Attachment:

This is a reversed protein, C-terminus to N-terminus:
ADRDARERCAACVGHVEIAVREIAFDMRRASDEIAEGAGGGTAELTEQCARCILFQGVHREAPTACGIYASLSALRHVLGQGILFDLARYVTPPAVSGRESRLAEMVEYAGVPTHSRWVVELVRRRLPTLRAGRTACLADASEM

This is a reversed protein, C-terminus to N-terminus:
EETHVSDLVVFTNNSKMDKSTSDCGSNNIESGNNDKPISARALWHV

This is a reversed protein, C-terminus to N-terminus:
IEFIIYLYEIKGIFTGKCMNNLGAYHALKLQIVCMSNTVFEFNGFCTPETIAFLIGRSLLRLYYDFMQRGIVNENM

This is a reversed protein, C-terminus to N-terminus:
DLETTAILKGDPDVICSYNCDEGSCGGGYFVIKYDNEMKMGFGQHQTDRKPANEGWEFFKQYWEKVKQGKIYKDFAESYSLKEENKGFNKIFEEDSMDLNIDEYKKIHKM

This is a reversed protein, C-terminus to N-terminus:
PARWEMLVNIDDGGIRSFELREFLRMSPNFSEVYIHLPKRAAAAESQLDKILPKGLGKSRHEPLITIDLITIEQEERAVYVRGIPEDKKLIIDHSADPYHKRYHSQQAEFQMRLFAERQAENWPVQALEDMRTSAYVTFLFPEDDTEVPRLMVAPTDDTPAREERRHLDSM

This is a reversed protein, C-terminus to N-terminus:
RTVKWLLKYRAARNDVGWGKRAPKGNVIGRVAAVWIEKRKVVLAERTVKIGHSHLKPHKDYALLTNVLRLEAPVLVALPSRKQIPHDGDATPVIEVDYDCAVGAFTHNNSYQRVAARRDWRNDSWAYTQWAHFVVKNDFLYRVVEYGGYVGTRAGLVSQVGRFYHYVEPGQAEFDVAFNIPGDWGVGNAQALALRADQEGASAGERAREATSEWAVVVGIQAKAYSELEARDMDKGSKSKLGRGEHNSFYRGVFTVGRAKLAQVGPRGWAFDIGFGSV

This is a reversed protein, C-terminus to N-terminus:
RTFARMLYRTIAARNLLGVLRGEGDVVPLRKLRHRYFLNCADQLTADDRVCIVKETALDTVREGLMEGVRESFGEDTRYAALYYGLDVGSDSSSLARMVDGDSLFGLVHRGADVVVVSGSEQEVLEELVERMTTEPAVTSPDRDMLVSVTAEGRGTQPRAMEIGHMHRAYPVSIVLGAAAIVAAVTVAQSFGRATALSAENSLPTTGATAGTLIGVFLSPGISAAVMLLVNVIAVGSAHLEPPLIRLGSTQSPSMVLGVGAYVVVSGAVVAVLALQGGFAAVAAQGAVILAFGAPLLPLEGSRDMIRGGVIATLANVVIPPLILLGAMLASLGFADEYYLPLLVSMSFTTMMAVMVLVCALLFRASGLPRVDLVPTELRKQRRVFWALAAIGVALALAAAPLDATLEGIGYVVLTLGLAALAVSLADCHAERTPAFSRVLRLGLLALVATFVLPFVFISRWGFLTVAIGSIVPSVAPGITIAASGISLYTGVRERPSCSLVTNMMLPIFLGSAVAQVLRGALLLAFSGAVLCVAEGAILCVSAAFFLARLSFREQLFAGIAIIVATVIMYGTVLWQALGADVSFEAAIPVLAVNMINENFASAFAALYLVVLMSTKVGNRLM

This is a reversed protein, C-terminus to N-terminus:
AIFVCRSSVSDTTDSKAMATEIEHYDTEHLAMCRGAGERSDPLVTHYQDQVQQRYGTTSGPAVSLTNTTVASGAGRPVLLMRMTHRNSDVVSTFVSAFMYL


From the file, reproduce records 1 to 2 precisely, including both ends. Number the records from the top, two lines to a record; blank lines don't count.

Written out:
This is a reversed protein, C-terminus to N-terminus:
ADRDARERCAACVGHVEIAVREIAFDMRRASDEIAEGAGGGTAELTEQCARCILFQGVHREAPTACGIYASLSALRHVLGQGILFDLARYVTPPAVSGRESRLAEMVEYAGVPTHSRWVVELVRRRLPTLRAGRTACLADASEM

This is a reversed protein, C-terminus to N-terminus:
EETHVSDLVVFTNNSKMDKSTSDCGSNNIESGNNDKPISARALWHV